Google Wants to GREASE Up Chrome
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Google Wants to GREASE Up Chrome

A new mechanism for TLS that will catch incompatibility issues.

An engineer at Google has designed a new mechanism to spot potential compatibility issues in the TLS protocol.

David Benjamin, who works on Chrome’s TLS capabilities, designed and named this mechanism GREASE, or Generate Random Extensions And Sustain Extensibility.

The goal of this mechanism is to catch interoperability issues early. Servers and software that properly implement TLS should be able to receive these GREASE values from a client without failing or terminating a connection.

One of the main features of TLS protocol is extensibility, which is how easy it is to add new features without worrying about updating existing clients. TLS was designed to be very extensible, and for the most part it has been. This is what has allowed TLS to remain the protocol securing internet connections for nearly two decades, adapting to changing algorithms and security needs.

However, given the number of implementations of TLS being used by servers around the world, and the amount of time it can take for new values to appear, TLS’ extensibility is not as strong as previously believed. GREASE is trying to fix that.

GREASE is specifically looking to find servers that don’t deal well with unexpected values. For example, when establishing a connection, the client provides the server with a list of capabilities it supports – for everything from protocol version to cipher suites. If the server does not recognize one of the values the client provides, it should be able to ignore it and successfully start a connection with the best available options.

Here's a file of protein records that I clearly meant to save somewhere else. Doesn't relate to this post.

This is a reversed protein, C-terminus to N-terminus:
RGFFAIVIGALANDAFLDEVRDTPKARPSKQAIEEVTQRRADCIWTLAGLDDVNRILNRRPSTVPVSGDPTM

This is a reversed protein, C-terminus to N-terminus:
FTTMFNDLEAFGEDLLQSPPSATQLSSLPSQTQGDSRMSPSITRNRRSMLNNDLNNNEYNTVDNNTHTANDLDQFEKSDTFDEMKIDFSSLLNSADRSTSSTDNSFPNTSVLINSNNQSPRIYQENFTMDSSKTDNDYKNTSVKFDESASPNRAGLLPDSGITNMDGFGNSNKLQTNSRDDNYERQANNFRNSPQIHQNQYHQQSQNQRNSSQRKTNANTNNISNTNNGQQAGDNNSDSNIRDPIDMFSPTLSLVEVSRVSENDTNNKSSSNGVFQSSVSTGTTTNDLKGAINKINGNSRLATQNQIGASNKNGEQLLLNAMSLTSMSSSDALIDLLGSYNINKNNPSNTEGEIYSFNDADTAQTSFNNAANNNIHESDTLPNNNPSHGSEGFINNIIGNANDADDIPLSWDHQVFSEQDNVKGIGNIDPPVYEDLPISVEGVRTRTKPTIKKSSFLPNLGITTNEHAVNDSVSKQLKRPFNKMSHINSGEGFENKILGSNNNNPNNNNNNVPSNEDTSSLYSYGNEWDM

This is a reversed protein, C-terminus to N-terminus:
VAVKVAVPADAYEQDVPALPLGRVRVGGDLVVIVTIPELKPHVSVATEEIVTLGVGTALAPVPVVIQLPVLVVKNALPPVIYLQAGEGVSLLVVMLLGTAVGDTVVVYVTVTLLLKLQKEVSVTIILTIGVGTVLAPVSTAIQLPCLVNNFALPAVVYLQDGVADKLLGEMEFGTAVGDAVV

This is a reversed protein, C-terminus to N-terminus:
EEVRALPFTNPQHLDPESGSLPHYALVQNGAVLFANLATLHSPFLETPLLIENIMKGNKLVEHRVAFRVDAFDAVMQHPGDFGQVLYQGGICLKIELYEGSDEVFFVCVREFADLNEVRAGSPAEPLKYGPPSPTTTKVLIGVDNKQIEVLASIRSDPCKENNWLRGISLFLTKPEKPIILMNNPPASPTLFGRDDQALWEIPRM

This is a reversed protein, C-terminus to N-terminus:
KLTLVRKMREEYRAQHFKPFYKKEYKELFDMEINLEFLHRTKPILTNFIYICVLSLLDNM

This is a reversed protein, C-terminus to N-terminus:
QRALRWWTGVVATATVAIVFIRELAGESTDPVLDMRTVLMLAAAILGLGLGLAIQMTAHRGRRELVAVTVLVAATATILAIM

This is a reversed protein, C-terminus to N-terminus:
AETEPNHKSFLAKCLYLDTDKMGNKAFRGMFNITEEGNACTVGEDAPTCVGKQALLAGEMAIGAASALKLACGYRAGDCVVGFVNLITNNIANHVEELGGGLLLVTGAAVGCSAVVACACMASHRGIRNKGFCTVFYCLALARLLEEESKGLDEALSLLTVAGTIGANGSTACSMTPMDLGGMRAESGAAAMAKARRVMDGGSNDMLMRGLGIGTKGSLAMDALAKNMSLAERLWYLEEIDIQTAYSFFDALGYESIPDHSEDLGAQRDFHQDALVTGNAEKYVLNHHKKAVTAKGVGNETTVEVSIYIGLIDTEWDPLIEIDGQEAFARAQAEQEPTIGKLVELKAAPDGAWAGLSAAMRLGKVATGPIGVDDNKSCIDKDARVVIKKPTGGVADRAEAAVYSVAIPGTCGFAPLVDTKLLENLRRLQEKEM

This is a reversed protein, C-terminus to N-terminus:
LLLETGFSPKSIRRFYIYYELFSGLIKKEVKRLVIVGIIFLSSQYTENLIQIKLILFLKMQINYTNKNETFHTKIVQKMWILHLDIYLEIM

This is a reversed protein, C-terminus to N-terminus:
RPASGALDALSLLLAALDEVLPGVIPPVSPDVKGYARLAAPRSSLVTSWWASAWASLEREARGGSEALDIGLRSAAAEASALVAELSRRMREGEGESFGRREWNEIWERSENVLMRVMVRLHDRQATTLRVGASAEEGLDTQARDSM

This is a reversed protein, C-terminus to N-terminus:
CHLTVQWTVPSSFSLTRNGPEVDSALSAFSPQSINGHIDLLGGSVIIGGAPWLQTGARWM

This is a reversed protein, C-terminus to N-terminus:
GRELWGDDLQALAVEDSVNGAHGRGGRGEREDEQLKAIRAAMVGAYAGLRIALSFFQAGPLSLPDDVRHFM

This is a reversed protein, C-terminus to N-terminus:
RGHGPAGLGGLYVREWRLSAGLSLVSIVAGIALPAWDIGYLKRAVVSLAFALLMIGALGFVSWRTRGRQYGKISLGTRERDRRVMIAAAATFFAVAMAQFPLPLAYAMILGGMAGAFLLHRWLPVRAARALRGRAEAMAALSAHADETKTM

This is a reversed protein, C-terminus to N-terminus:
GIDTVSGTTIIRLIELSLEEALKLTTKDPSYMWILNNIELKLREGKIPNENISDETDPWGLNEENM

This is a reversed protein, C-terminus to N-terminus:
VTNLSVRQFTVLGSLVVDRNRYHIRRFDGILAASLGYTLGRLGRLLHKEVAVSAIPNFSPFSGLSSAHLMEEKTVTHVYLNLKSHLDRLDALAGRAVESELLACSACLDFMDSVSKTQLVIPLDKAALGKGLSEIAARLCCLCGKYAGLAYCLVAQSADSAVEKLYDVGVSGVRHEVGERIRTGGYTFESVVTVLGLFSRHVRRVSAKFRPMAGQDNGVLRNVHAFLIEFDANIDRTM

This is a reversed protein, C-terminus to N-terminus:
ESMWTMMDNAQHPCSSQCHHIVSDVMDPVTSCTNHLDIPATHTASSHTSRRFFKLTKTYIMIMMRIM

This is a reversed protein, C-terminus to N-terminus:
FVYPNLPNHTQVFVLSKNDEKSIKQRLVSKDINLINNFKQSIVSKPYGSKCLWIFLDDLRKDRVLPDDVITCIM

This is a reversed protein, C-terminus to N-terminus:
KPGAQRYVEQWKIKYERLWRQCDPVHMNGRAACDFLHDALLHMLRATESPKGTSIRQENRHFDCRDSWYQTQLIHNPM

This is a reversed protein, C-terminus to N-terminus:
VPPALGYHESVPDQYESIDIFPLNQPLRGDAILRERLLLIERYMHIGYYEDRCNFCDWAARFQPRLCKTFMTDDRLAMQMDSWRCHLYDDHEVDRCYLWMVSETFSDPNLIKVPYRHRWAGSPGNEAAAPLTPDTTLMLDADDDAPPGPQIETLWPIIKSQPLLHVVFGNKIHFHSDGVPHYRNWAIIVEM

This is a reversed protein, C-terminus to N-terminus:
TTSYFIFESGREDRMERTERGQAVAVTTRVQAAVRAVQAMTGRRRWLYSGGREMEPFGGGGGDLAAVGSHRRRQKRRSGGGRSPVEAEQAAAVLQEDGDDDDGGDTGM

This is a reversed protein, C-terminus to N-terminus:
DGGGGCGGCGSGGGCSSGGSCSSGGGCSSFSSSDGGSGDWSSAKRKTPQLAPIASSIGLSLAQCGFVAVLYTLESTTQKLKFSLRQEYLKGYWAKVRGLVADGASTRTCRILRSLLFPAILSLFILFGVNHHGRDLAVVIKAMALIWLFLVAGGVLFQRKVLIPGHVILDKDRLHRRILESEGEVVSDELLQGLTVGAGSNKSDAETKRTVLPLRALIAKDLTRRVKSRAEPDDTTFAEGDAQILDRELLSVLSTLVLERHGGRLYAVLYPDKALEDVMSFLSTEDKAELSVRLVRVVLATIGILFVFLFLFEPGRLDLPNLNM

But a common server-side bug is for the connection to fail when it receives an unknown value. This is something that the TLS 1.3 designers are currently running into with a problem known as version intolerance where certain servers terminate connections if they see a TLS protocol version they don’t know.

As it’s designed, TLS should not have these issues. But many – if not most – implantations do not follow the standard 100%. Mistakes – either out of carelessness or genuine oversights – are bound to happen, especially with a protocol that has a 100 page specification.

The root of the issue is that while TLS was designed to be extensible, it can be a long long time until that extensibility is “exercised”, as Benjamin puts it. In the case of version intolerance, TLS 1.3 will be the first new TLS version in about 8 years. That means that software which incorrectly handles unknown version values has had nearly a decade to have these types of bugs that go unnoticed, while the software becomes popular, widely-used, deeply integrated, and disastrous for future improvements to the protocol.

GREASE will provide a formalized way to get wide-scale and real-world data on where clients and servers are not compatible. “Servers that do not tolerate unknown values will fail to interoperate with existing clients, revealing the mistake before it is widespread.” Remember, the goal of extensibility is to allow the TLS protocol to develop over time and add new functionality without breaking existing implementations.

Google will be “apply[ing] GREASE to TLS cipher suites, extensions, and ECDH curves, hopefully expanding to other fields in the future.” This will keep these extensions “well-oiled.”

The GREASE acronym was inspired by an essay written by Adam Langley, who is a fellow Google engineer. Langley says, “protocols should be extensible: the world keeps changing and no design is going to be perfect for all time.”

GREASE was added to Chrome in Version 55. It has also been proposed as an IETF Internet Draft

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